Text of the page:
If I had had the courage of the Apostle Paul, he would also have cried: In the name of Christ we cry: Be reconciled to God! (2Co 5:20). Don’t waste your life, don’t leave this world like Pilate’s government building with this unanswered question: What is the truth?. It’s too important – it’s about whether we lived for something or in vain.
However, Jesus’ conversation with Pilate also offers us the opportunity to think differently, which this time concerns us believers and not people outside the church. Your people, the high priests, have betrayed you! (John 18:35). The people of the church, your high priests, have left you, discredited your name with abominable wickedness. And do we still have to believe in you? I would also like to respond to this disturbing complaint with the words of the aforementioned writer, who writes to his son:
“Our love may grow cold and our will will be eroded by a demonstration of the shortcomings, folly and sins of the Church and her servants. However, I do not believe that the one who really believes will leave the faith for these reasons, even less the one who knows a little history… All that suits us, because thus we leave the eyes of ourselves and our guilt and let’s look for a sacrificial goat… I guess I see scandals just as much as you or any other Christian. I have suffered a lot in my life because of uneducated, tired, weak and sometimes wicked priests”.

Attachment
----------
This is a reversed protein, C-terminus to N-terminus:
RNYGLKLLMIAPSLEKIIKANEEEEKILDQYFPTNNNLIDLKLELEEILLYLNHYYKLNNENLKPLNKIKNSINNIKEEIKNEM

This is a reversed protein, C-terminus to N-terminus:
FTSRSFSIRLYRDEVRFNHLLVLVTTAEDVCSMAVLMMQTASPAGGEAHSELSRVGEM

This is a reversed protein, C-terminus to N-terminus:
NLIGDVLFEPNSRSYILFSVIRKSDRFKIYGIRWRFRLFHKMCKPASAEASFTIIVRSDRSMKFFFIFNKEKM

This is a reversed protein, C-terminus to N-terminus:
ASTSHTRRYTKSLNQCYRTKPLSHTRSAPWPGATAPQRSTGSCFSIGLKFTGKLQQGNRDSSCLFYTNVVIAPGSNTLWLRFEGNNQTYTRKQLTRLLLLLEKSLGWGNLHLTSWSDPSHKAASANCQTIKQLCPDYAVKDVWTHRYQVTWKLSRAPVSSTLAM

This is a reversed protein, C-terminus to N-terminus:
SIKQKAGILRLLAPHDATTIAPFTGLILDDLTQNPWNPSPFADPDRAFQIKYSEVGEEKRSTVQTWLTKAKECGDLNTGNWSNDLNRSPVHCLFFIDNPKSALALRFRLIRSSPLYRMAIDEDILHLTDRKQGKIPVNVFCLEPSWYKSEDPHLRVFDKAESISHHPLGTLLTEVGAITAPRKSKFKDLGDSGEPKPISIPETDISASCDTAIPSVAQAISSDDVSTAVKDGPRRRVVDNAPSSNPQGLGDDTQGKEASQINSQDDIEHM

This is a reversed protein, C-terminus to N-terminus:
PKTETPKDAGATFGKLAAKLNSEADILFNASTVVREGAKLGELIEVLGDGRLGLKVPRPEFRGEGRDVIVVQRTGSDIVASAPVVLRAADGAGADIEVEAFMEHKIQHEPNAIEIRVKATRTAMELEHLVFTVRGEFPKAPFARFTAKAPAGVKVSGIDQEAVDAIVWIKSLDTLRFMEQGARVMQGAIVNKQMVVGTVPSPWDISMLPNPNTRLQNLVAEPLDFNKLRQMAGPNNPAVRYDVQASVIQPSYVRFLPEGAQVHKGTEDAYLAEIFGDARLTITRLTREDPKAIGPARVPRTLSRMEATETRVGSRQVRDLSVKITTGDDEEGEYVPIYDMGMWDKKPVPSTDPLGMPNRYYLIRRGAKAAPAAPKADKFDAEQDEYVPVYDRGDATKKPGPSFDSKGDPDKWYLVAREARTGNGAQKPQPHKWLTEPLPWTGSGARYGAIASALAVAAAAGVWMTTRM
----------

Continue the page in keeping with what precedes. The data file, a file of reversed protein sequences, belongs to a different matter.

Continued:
This result was to be expected. It began before Easter with the betrayal of Judas, the denial of Peter, the flight of the apostles… Should we cry? Yes, Tolkien advises his son, but not about what Jesus has to endure, not about himself. He would like to add: let us weep with the sacrifices and for the sacrifices of our sins.
The conclusion belongs to everyone, believers or not. This year, we celebrate Easter not with the joyful sound of bells, but with the somber hiss of bombs and devastating explosions that occur only near us. Let us remember how Jesus once responded to the bloodshed caused by Pilate and the fall of the tower of Siloam:lc 13.5). If you do not forge your swords into plowshares, your spears into wine knives (Isaiah 2:4) and you do not turn your missiles into houses and factories, you will all perish like this!
Recent events have suddenly reminded us that the order of the world can change from day to day, that everything passes, ages and everything – not just happy youth – ends once. There is only one way out of the mind-boggling current: move on to what does not pass, stand on something solid! Easter means transition: let’s all make a real transition this year, honored fathers, brothers and sisters, let’s pass to the One who does not weaken, and let’s pass to him with the heart before going to him one day with the flesh!
Translated by Jana Gruberova